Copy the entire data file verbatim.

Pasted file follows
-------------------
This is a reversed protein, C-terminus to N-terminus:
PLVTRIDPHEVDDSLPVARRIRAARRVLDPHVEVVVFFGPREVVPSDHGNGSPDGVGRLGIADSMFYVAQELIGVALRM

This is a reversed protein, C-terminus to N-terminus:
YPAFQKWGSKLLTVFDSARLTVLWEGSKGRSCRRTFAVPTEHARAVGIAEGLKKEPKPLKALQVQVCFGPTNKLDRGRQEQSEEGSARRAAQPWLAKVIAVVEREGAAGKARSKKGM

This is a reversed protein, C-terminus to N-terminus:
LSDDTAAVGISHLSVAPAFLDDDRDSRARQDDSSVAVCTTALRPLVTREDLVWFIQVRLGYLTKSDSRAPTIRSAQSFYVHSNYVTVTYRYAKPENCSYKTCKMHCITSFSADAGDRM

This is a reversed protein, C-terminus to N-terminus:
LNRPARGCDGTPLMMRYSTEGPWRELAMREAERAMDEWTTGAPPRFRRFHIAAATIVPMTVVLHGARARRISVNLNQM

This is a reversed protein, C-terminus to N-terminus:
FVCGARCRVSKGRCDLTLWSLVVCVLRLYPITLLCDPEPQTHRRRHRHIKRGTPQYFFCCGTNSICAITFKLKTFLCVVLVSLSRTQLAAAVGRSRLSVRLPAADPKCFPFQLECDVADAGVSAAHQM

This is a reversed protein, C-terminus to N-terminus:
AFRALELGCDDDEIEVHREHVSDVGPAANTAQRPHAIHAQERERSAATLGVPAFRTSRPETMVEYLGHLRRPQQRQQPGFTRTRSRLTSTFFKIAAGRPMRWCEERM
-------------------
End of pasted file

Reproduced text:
This is a reversed protein, C-terminus to N-terminus:
PLVTRIDPHEVDDSLPVARRIRAARRVLDPHVEVVVFFGPREVVPSDHGNGSPDGVGRLGIADSMFYVAQELIGVALRM

This is a reversed protein, C-terminus to N-terminus:
YPAFQKWGSKLLTVFDSARLTVLWEGSKGRSCRRTFAVPTEHARAVGIAEGLKKEPKPLKALQVQVCFGPTNKLDRGRQEQSEEGSARRAAQPWLAKVIAVVEREGAAGKARSKKGM

This is a reversed protein, C-terminus to N-terminus:
LSDDTAAVGISHLSVAPAFLDDDRDSRARQDDSSVAVCTTALRPLVTREDLVWFIQVRLGYLTKSDSRAPTIRSAQSFYVHSNYVTVTYRYAKPENCSYKTCKMHCITSFSADAGDRM

This is a reversed protein, C-terminus to N-terminus:
LNRPARGCDGTPLMMRYSTEGPWRELAMREAERAMDEWTTGAPPRFRRFHIAAATIVPMTVVLHGARARRISVNLNQM

This is a reversed protein, C-terminus to N-terminus:
FVCGARCRVSKGRCDLTLWSLVVCVLRLYPITLLCDPEPQTHRRRHRHIKRGTPQYFFCCGTNSICAITFKLKTFLCVVLVSLSRTQLAAAVGRSRLSVRLPAADPKCFPFQLECDVADAGVSAAHQM

This is a reversed protein, C-terminus to N-terminus:
AFRALELGCDDDEIEVHREHVSDVGPAANTAQRPHAIHAQERERSAATLGVPAFRTSRPETMVEYLGHLRRPQQRQQPGFTRTRSRLTSTFFKIAAGRPMRWCEERM